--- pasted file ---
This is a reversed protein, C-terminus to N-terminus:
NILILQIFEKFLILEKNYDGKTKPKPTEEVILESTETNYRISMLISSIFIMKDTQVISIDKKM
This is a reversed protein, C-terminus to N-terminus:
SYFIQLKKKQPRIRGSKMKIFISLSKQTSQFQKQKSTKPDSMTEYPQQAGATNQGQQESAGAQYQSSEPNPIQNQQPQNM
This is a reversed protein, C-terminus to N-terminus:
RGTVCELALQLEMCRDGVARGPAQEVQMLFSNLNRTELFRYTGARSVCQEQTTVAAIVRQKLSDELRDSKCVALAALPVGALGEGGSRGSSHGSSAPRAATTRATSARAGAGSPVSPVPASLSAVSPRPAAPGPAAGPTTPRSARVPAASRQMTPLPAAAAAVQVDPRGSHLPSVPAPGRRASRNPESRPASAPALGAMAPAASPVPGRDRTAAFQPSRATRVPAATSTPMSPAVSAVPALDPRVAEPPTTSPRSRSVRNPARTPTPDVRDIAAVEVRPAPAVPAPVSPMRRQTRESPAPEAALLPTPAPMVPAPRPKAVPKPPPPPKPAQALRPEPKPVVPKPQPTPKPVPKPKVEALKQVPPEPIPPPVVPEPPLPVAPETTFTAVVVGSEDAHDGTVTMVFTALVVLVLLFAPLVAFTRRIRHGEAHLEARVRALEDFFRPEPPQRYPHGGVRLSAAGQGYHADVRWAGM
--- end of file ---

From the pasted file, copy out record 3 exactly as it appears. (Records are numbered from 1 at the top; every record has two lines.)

This is a reversed protein, C-terminus to N-terminus:
RGTVCELALQLEMCRDGVARGPAQEVQMLFSNLNRTELFRYTGARSVCQEQTTVAAIVRQKLSDELRDSKCVALAALPVGALGEGGSRGSSHGSSAPRAATTRATSARAGAGSPVSPVPASLSAVSPRPAAPGPAAGPTTPRSARVPAASRQMTPLPAAAAAVQVDPRGSHLPSVPAPGRRASRNPESRPASAPALGAMAPAASPVPGRDRTAAFQPSRATRVPAATSTPMSPAVSAVPALDPRVAEPPTTSPRSRSVRNPARTPTPDVRDIAAVEVRPAPAVPAPVSPMRRQTRESPAPEAALLPTPAPMVPAPRPKAVPKPPPPPKPAQALRPEPKPVVPKPQPTPKPVPKPKVEALKQVPPEPIPPPVVPEPPLPVAPETTFTAVVVGSEDAHDGTVTMVFTALVVLVLLFAPLVAFTRRIRHGEAHLEARVRALEDFFRPEPPQRYPHGGVRLSAAGQGYHADVRWAGM